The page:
F-Mart's stock with Mets rising each day
Outfielder hits two solo blasts in latest strong performance
VIERA, Fla. -- The rookies and the unaccomplished always have made the longer trips in Spring Training. And with the Dodgers having abandoned Vero Beach, Fla., the Mets have few trips shorter than an hour. So it came as no surprise that Fernando Martinez was a passenger on one of the two Mets busses that traveled the 69 miles -- exit to exit -- up I-95 on Saturday.
The return trip was more comfy for Martinez. He was a passenger in the Angel Pagan Car Service, permitted to depart Space Coast Stadium well before the Mets had steamrolled the Nationals, 14-6, but not until he did some of the heavy lifting in his team's second lopsided victory in three days. Before he was chauffeured away, Martinez had hit -- no, launched -- two home runs and singled twice in four at-bats. He had produced the kind of performance that the Mets have been waiting two springs to see.
It wasn't that long ago that COO Jeff Wilpon's prescience predicted a Mets outfield of Martinez, Carlos Beltran and Carlos Gomez for 2009. But combined, those three outfielders played 110 games for the Mets last season. (Gomez, of course, was a member of the Twins last season.) And Martinez, responsible for merely 29 of those appearances, is far from the established young player Wilpon had envisioned.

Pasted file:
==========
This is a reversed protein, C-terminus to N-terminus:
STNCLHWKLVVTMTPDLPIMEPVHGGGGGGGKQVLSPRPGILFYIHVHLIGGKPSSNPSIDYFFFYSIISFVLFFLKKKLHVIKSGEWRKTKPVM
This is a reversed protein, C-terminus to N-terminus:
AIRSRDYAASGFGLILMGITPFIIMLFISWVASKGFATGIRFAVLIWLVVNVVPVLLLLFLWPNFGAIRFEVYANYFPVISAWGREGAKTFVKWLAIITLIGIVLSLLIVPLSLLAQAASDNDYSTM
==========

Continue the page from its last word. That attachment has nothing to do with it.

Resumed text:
No one will say Martinez has been a disappointment, because his 22nd birthday still is months away. Nor will anyone admit to be overwhelmed by the left-handed-hitting left fielder. But now, Martinez has demonstrated the level of power the Mets anticipated when they signed him in 2005.
"It's good to see," manager Jerry Manuel said on behalf of the departed. "He hasn't shown us that kind of power display, not that I recall. And he did it against offspeed pitches. That's a good sign. I hadn't seen him handle that kind of pitch. That shows he's growing, maturing as a hitter."
But he'll still set to make the longer trips, if not all of them. Home runs in March won't free him.
Marty Noble is a reporter for MLB.com. This story was not subject to the approval of Major League Baseball or its clubs.